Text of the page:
Contemporary Jazz

Found In Dreams


Interpreted autobiographically, the title of Curtis Stigers' sixth Concord Jazz recording Lost In Dreams could hearken back to the early-'90s when the distinctively soulful singer and saxman was riding high as a mainstream pop star.

His self titled 1991 debut sold 1.5 million copies worldwide. He toured with Elton John, Eric Clapton and Bonnie Raitt, hit all the late night talk shows and even had a cut on the zillion selling soundtrack The Bodyguard. Yet his teenage years in Boise were spent cutting teeth with legendary pianist Gene Harris and he was no doubt dreaming of a jazz career all along. While having middling subsequent success as a popster, Stigers carried an unreleased, self-produced jazz recording with him in the late-'90s until Concord's John Burk saw its potential and released it as Baby Plays Around (2000). Finding a welcoming home at Concord Jazz this past decade, he has always looked for ways to incorporate his complementary love of rock and pop into unique jazzy contexts.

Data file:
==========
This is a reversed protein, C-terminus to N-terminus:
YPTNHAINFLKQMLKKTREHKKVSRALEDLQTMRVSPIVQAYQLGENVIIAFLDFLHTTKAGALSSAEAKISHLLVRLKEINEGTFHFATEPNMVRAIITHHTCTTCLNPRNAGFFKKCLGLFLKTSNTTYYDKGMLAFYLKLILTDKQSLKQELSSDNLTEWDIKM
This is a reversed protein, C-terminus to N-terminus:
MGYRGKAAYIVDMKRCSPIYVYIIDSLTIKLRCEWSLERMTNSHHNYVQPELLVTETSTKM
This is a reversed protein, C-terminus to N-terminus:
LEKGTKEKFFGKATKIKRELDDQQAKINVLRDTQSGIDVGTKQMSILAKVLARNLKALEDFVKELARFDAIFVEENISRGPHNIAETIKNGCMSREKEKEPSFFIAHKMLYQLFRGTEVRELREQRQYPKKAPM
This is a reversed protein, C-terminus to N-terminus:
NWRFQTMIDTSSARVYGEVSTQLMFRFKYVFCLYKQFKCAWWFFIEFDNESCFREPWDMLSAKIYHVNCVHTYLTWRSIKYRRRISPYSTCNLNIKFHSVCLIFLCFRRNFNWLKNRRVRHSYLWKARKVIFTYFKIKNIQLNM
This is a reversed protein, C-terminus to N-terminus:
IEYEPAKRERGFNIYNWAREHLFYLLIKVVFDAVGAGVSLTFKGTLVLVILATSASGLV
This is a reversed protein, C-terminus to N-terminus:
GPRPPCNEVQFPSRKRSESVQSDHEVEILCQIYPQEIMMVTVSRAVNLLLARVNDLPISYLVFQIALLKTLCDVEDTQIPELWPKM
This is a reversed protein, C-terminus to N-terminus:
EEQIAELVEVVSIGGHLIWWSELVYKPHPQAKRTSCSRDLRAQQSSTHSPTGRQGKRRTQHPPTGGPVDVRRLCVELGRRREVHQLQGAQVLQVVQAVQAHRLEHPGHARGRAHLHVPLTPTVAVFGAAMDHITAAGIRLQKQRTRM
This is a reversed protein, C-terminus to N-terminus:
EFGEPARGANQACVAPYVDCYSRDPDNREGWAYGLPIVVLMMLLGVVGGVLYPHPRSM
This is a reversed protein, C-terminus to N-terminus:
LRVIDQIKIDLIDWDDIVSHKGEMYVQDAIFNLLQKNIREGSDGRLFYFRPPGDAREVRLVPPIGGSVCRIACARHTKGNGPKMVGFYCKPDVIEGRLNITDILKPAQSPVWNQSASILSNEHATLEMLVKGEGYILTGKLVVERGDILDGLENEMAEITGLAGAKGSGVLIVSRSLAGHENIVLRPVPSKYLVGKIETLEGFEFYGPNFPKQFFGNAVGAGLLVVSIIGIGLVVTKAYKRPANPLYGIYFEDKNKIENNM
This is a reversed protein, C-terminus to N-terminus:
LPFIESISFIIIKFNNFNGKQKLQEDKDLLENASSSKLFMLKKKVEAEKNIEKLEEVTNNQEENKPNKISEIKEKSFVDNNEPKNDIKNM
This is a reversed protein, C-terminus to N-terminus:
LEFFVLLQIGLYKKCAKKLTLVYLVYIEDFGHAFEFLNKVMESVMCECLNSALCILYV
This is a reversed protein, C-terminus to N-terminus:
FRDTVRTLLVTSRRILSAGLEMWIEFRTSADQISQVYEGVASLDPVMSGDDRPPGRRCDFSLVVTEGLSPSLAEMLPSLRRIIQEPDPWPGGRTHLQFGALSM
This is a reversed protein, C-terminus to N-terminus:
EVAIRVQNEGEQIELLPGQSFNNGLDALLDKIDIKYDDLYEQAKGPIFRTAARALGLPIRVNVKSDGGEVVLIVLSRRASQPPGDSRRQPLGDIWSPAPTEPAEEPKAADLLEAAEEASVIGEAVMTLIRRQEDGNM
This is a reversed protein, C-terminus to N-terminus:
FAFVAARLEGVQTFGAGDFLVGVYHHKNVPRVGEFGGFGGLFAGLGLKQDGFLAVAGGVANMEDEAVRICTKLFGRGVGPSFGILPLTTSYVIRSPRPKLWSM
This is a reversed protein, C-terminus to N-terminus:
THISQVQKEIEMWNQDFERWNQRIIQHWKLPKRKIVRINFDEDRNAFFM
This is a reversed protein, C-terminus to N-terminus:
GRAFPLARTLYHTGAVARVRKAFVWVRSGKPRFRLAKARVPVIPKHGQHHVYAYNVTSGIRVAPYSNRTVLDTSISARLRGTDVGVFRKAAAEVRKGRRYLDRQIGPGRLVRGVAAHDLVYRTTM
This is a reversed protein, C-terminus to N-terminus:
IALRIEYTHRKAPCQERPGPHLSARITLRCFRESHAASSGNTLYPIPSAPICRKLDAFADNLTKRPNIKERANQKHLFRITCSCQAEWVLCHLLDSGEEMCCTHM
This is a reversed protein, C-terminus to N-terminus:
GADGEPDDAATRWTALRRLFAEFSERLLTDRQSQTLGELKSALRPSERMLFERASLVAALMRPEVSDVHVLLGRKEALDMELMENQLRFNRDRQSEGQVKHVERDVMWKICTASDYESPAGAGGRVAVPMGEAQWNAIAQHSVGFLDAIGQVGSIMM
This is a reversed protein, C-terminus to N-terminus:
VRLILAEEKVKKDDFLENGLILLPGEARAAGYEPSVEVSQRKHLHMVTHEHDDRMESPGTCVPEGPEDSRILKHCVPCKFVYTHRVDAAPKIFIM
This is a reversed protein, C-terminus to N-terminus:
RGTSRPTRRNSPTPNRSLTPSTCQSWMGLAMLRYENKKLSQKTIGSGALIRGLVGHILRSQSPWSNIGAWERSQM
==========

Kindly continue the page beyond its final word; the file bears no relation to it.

On Lost In Dreams, he enjoys the joyful schizophrenia of mixing unexpected interpretations of songs by Annie Lennox ("Cold"), John Lennon ("Jealous Guy") and Roger Waters (a medley of Pink Floyd's "Vera" and the WWII era standard "We'll Meet Again") with high spirited original swingers (the bluesy "Daddy's Coming Home" and sensual "You've Got The Fever") and timeless chestnuts from the Great American Songbook. By the time he hits the saloon for a smoky "In The Wee Small Hours Of The Morning," the listener will feel they've shared all the great passions of Stigers' remarkable musical life.

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